Merging art and literature to solve illiteracy
MANILA, Philippines - Center for Art, New Ventures and Sustainable Development (CANVAS) hopes to donate one million books to one million children nationwide.
"Nadia and the Blue Stars" is a book about a little flower girl who helped her village rise from the ravages of war. A copy was given to a girl in Tacloban after Typhoon Yolanda hit the Philippines in November 2013. A year later, as another storm hit the city, this girl evacuated with her family with only one thing in her hands – her “Nadia and the Blue Stars.”
It is one of 19 children's books published by Center for Art, New Ventures & Sustainable Development (CANVAS), a non-profit organization that has been helping less fortunate children through book donations to public schools, hospitals, and marginalized communities nationwide.
On their 10th year, CANVAS hopes to broaden its advocacy through their One Million Books for One Million Filipino Children Campaign.
According to Executive Director Gigo Alampay, 80,000 books have been distributed to children from Batanes to Zamboanga since 2013. They hope to reach 1 million in 5 to 7 years.
"It's our hope that one of the stories we publish, one of the artworks we show, or one of the ideas we share, would one day inspire a child to make the world a better place," Alampay said.
Solving the issue
The 2015 report of the Philippine Statistics Authority (PSA) shows that even if 9 out of 10 Filipinos can read and write, only 86.4 % were functionally literate. This means that more than 12 million Filipinos have reading and writing skills, but are still inadequate for everyday needs.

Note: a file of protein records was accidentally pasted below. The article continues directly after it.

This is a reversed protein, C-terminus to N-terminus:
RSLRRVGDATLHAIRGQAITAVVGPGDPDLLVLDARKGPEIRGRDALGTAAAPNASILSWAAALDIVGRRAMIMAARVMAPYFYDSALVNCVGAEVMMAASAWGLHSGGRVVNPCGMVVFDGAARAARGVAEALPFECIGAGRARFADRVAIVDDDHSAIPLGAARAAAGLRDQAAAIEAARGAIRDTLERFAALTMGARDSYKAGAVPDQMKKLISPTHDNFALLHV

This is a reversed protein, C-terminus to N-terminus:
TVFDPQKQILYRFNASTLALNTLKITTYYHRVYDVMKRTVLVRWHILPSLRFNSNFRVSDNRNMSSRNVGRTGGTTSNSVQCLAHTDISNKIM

By promoting the love of books to children, Alampay hopes to address these literacy issues.
"If kids love books at a young age, they will read all their lives, whether they're in school or not. And I think, what they do with their lives will be enhanced by the fact that they love to read," he said.
CANVAS annually holds their flagship program, the Romeo Forbes Children's Story-writing Contest to get the best original stories for publication.
"If you have a book that has colors and excellent artworks plus good stories, children will read it again and again. It's a bonus that it also exposes them to art, to Philippine culture, and to the creative talent that's around," he added.
Merging art and stories
A first of its kind, the competition has gained support from local writers and artists over the years.
Award-winning children's book author Augie Rivera, who wrote the first book CANVAS published said, "Nahahasa ang imagination ng bata. Napapakita mo ‘yung iba't ibang worlds, iba't ibang karanasan. Kasama 'yun sa pagkatuto niya habang lumalaki siya so lumalawak din yung pananaw nung bata." (It develops the child's imagination. You can show different worlds, different experiences. That comes with a child's learning, so it also expands his views in life.)
Agay Llanera, author of Sol - A Legend About the Sun, commended CANVAS: "It's not just profit for them, it's also hand-in-hand with helping out other people and it's always championing the Filipino artists."
CANVAS also launched on July 10 the Looking for Juan Outdoor Banner Show - Only in the Philippines at the UP Vargas Museum. The annual exhibit encourages the use of art to reflect on the Filipino national identity. Alongside it is their 10th anniversary exhibit, The Next Chapter.
For more information on CANVAS’ books and projects, visit www.canvas.ph or email firstname.lastname@example.org or email@example.com